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I am trying to make a bash script that will generate a password. The script also has a "Forgot password" option. Because the password has random characters, it's hard to remember, so when a user forgets the pass it can be regenerated but, of course, there have to be security questions.

I figured out the part where I can ask a user 3 questions and generate a password. For example: username, favorite food and url. The part I can't seem to figure out is where a user can regenerate the password. I think I need to somehow store 3 variables (username, favoriteFood, url) but I have no idea how. This is the code that I have:

#!/bin/bash

pause(){
  read -p "Press [Enter] key to continue..." fackEnterKey
}

one(){
    echo "Enter your usename"
    read username
    echo "Whats your favorite food"
    read favoriteFood
    echo "Enter URL"
    read url
    choose() { echo ${1:RANDOM%${#1}:1} $RANDOM; }
        pass="$({ choose '!@#$%^\&'
        choose '0123456789'
        choose 'abcdefghijklmnopqrstuvwxyz'
        choose 'ABCDEFGHIJKLMNOPQRSTUVWXYZ'
        for i in $( seq 1 $(( 4 + RANDOM % 8 )) )
            do
                choose '0123456789abcdefghijklmnopqrstuvwxyzABCDEFGHIJKLMNOPQRSTUVWXYZ'
            done
        } | sort -R | awk '{printf "%s",$1}')"
    echo "Your pass is:"$pass    
    pause
}
#this is the part where i am stuck 
two(){
    echo "Enter username"
    read username2
    echo "Whats your favorite food"
    read favoriteFood2
    echo "Enter URL"
    read url2
    if [ username==username2 -a favoriteFood==favoriteFood2 -a url==url2 ] #this only works if the scirpt is not closed.
        then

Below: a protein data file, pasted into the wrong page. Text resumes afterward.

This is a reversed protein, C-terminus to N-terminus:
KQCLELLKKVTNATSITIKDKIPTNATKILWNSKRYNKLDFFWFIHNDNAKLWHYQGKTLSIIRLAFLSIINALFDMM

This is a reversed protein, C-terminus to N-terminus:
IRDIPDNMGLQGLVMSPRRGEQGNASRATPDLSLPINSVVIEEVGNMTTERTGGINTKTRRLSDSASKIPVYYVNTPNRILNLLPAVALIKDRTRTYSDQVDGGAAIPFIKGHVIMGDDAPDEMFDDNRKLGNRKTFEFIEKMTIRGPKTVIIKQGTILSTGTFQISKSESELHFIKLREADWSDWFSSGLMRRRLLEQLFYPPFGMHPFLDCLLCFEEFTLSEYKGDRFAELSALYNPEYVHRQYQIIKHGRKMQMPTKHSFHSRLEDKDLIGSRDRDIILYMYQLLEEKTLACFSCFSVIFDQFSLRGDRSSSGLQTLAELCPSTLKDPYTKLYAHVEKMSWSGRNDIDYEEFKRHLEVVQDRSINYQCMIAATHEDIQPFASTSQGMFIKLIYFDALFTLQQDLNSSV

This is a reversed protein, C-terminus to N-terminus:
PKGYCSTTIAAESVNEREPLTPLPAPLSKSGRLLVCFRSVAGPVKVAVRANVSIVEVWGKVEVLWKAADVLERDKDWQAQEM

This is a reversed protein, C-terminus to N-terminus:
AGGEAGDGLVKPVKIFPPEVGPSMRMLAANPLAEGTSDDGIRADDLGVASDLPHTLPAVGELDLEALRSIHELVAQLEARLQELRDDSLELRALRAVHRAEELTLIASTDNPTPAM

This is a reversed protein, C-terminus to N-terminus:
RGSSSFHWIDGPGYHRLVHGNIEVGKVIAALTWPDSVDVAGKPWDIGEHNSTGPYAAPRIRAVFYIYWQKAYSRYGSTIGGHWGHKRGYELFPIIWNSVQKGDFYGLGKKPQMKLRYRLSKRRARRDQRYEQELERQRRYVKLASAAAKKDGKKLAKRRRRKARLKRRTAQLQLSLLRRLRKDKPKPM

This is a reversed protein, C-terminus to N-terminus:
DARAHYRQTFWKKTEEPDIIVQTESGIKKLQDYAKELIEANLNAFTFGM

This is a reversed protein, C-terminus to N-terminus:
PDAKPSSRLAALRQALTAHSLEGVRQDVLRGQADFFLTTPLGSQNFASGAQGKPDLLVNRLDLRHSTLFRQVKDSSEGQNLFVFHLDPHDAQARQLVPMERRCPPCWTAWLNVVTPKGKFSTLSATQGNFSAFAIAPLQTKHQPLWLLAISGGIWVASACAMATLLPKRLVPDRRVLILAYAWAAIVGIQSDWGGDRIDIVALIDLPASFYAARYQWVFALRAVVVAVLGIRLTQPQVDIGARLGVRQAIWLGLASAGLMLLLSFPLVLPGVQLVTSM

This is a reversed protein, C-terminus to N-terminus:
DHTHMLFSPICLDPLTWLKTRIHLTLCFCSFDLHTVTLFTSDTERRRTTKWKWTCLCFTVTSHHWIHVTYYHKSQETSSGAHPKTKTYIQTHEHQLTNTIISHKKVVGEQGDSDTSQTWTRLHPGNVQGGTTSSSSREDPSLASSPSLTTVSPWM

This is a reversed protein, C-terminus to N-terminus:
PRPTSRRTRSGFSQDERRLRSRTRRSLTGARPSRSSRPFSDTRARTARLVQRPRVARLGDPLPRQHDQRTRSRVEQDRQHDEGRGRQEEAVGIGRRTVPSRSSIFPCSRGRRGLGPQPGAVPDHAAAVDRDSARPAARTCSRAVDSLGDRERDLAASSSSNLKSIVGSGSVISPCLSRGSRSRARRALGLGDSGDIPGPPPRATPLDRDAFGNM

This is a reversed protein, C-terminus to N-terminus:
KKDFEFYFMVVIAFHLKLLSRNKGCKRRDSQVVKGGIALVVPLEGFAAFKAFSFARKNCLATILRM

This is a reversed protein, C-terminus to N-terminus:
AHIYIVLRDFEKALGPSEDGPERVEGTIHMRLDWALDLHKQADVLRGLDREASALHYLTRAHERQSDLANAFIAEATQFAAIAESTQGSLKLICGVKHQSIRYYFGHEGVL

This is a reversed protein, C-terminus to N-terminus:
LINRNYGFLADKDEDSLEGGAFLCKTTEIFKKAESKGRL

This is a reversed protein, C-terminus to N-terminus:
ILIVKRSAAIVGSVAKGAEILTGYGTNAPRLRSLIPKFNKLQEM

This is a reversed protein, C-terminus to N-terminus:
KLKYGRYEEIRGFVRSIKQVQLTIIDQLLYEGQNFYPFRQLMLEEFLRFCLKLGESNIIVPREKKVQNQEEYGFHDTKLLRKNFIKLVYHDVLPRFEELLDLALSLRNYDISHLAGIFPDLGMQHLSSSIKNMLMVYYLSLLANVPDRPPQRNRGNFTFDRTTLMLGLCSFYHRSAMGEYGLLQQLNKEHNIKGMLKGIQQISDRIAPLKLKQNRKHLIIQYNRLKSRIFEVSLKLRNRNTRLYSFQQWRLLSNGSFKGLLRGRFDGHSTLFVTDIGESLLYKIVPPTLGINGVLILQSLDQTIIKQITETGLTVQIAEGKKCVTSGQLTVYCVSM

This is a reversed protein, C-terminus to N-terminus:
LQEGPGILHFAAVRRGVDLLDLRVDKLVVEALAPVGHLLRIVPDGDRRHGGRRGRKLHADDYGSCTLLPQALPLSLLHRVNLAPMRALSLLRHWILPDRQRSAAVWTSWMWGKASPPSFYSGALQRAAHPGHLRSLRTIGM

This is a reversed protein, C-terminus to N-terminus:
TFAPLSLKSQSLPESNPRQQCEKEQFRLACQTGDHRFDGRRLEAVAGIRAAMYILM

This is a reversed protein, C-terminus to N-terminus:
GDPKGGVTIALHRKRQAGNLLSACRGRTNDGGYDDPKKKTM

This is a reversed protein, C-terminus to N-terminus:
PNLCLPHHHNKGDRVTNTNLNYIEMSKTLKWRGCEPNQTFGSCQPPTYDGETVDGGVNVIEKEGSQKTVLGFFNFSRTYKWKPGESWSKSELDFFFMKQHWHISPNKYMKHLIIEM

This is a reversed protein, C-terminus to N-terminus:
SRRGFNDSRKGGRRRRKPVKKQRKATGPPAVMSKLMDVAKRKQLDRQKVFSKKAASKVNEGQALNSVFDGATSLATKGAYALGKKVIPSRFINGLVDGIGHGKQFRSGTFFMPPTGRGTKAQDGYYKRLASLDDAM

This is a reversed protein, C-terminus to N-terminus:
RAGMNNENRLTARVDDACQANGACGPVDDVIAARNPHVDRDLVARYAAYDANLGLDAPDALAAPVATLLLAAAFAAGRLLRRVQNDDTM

echo $pass
        else
            echo "not found"
    fi        
        pause
}

show_menus() {
    clear
    echo "~~~~~~~~~~~~~~~~~~~~~"    
    echo " M A I N - M E N U"
    echo "~~~~~~~~~~~~~~~~~~~~~"
    echo "1. Generate password"
    echo "2. Forgot password"
    echo "3. Exit"
}
read_options(){
    local choice
    read -p "Enter choice [ 1 - 3] " choice
    case $choice in
        1) one ;;
        2) two ;;
        3) exit 0;;
        *) echo -e "${RED}Error...${STD}" && sleep 2
    esac
}
trap '' SIGINT SIGQUIT SIGTSTP
while true
do

    show_menus
    read_options
done
  • 3
    Do you want to regenerate the same password? If so, that's really not recommended since it means that, by definition, your passwords are not secure and, instead, there is an algorithm producing them. Alternatively, you'd need to use a database to store them. Why not just re-generate a new password like everyone else does? – terdon Dec 10 '16 at 13:15
3

If you want to be able to reproduce the same generated password if the user enters the same 3 answers again, just don't create a random password but derive the password from the answers only. That way your password is no longer truly random but only pseudo-random (seems random to humans, but is determined by the input only), but that's likely a smaller security problem than storing the passwords in plain-text in a password database.

I've written a short example that takes in 3 answers $answer1, $answer2, $answer3 and a numeric $length parameter that determines the output password length (max. 86 characters):

$ answer1=bytecommander
$ answer2=pizza
$ answer3=askubuntu.com
$ length=12

$ printf '%s-%s-%s%n' "$answer1" "$answer2" "$answer3" | sha512sum | xxd -r -p | base64 -w0 | grep -Eo "^.{$length}"
fBuIlC+lXiuW

The command looks complicated, but how it works is actually pretty easy:

  • printf '%s-%s-%s%n' "$answer1" "$answer2" "$answer3" simply concatenate the three answer strings together using - as delimiter and adding a newline. You can use any other method that converts your user input into one single string, it doesn't matter as long as you just always use the same.
  • sha512sum reads from standard input (where the output of the command above is piped) and calculates the SHA-512 hash of it. This is a string of 129 hexadecimal (0-9, a-f) characters.
  • xxd -r -p converts the hexadecimal characters to binary code.
  • base64 -w0 converts the binary code to Base 64 (a-z, A-Z, 0-9, +, /).
  • grep -Eo "^.{$length}" prints the first $length characters of the result. You should not specify a length greater than 86 (there are 88 characters, but the last two will always be ==).

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